False Claims Act / Qui Tam
About the False Claims Act / Qui Tam
The False Claims Act allows private citizens to sue those who commit fraud against government programs.
The Federal False Claims Act is the primary tool used by the US Government to combat fraud. It allows whistleblowers to sue individuals or entities that are defrauding the government and recover damages and penalties on the government’s behalf.
The statute also provides whistleblowers with financial rewards and job protection against retaliation.
A key feature of the law is the qui tam (or whistleblower) provision, under which an individual or entity (known as a “relator”) with knowledge of fraud against the Government may file a lawsuit under seal on behalf of the United States. If the case is successful, the relator can share in the Government’s monetary recovery and recover attorney’s fees and costs from the defendant. Congress hoped that creating these monetary incentives, along with provisions protecting whistleblowers from reprisal or retaliation, would encourage whistleblowers to come forward and incentivize private lawyers to commit legal resources to representing whistleblowers in prosecuting fraud on the Government’s behalf.
The FCA has been highly successful as a public-private partnership. As of the end of 2022, Government recoveries have exceeded $72 billion following the 1986 amendments that strengthened the False Claims Act, with rewards to whistleblowers totaling billions of dollars.
Basics of a False Claims Act / qui tam lawsuit.
Filing and Service of Complaint
The False Claims Act requires that – prior to filing his or her lawsuit – the Relator (also called a “whistleblower”) must first provide to the Government a “written disclosure of substantially all material evidence and information the person possesses” of the fraud. Thereafter, the False Claims Act lawsuit is filed, under seal, and a copy of the Complaint, along with the Disclosure Statement containing all material evidence of the fraud is then served on the United States Attorney General and on the U.S. Attorney in the judicial district where the case is filed. The defendant is not served with the Complaint or Disclosure Statement and will not be aware that a lawsuit has been instigated against them while the suit is under seal.
Under Seal - Investigation by the Government
The Complaint and Disclosure Statement remain under seal for at least 60 days, and very likely longer, while the Government investigates the allegations of fraud. During the time the case is “under seal,” the Government uses investigators, such as agents of the Office of Inspector General (OIG) for the affected federal agency, FBI agents, DCIS and/or NCIS agents, or state Medicaid investigators (all depending on the type of case and the nature of the fraud), to investigate the allegations of the Complaint. At the end of the initial 60-day “under seal” period, and any additional time extensions, the Government will either choose to proceed with the action and litigate the action itself or choose not to proceed with the action. During this period, the Government may also seek Court approval to unseal, or to partially unseal, the case in order to engage in settlement discussions with the Defendant.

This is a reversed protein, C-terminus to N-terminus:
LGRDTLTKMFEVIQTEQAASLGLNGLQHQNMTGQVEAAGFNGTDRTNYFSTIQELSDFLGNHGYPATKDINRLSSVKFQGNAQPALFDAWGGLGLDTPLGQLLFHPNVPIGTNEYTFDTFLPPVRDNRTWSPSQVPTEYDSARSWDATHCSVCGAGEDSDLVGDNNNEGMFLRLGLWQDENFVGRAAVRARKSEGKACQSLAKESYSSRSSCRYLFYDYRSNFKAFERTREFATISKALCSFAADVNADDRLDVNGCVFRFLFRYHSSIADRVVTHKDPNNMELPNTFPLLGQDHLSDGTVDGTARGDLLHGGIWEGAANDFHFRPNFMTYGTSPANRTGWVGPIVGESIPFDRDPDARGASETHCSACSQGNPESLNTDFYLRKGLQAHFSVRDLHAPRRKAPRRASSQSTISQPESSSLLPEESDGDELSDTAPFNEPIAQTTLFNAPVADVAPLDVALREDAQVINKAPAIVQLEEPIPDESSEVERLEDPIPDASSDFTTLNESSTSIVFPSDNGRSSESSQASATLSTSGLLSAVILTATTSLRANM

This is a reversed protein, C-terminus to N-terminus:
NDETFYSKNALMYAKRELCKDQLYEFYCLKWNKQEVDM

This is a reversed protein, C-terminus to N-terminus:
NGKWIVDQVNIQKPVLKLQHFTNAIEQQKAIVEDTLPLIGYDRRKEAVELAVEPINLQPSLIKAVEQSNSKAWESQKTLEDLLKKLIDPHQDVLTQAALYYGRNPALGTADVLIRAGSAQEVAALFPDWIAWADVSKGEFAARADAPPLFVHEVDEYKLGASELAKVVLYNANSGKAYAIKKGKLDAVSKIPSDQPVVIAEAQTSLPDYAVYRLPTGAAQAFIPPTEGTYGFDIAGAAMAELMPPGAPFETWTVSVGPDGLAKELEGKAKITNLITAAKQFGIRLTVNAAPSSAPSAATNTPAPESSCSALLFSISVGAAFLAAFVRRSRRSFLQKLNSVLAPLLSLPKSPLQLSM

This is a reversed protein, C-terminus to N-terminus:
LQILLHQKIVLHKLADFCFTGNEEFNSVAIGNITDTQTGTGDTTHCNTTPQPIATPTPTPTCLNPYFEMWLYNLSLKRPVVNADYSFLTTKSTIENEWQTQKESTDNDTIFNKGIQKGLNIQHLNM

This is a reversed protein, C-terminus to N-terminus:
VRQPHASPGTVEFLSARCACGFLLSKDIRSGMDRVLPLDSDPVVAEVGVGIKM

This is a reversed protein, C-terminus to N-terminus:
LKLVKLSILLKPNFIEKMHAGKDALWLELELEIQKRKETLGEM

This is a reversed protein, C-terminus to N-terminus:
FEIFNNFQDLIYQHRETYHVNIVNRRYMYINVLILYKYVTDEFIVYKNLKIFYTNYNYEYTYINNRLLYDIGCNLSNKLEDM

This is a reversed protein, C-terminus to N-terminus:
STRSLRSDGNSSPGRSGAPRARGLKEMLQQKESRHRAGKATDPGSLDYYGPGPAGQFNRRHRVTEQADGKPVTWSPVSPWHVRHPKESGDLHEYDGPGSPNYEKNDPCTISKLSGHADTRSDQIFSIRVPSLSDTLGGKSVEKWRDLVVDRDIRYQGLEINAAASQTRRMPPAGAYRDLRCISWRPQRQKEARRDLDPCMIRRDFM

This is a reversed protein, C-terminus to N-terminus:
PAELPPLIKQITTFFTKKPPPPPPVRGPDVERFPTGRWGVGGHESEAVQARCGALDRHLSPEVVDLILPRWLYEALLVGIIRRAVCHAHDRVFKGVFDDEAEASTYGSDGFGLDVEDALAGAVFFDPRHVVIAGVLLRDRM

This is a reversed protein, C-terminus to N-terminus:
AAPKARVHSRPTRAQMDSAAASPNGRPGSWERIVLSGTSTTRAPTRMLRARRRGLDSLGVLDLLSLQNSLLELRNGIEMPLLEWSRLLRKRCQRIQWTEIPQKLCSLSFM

The Relator's Right to Proceed After Government Declination
If the Government chooses not to litigate the action, the Relator then has the right to prosecute the action. The Federal Government typically intervenes in only a small number of cases every year (about 20%).
Damages, Penalties, and Relator's Share of the Award
If the Defendant is determined to have violated the False Claims Act by making false or fraudulent claims, the statute mandates that the fraudster pay three (3) times the amount of damages which the Government sustained because of the act of that person, as well as civil penalties ranging from $5,500 to $11,000 for each false or fraudulent claim, adjusted for inflation under the Federal Civil Monetary Penalties Inflation Adjustment Act of 1990, as amended.
The Relator is entitled to an award if the Government is able to recover through a settlement or successful judgment at trial. In cases in which the Government chooses to litigate the action, the Relator is entitled to receive 15% to 25% of the amount recovered by the Government. In cases in which the Relator conducts the action, he or she is entitled to receive 25% to 30% of the amount recovered by the Government.
There are several limitations and exceptions in the False Claims Act which may affect the viability of a Relator’s case. The False Claims Act has a 6-year statute of limitations, and certain actions are barred altogether. For instance, qui tam lawsuits generally must be based on information that has not been publicly disclosed. Further, the False Claims Act does not apply to claims involving federal tax fraud. Tax fraud whistleblower cases are addressed in a separate federal statute.
Origins in our nation's history
In the United States, the concept of the citizen-initiated lawsuit to address fraud against the government dates back to the earliest days of the Republic.
The First Continental Congress, and later the early Congresses of the United States, passed numerous statutes imposing penalties or fines that rely upon qui tam provisions for enforcement.
These enforcement actions came to be known as "Qui Tam" lawsuits, referring ot the original English common law that allowed such suits to be brought "on behalf of the King, as well as oneself."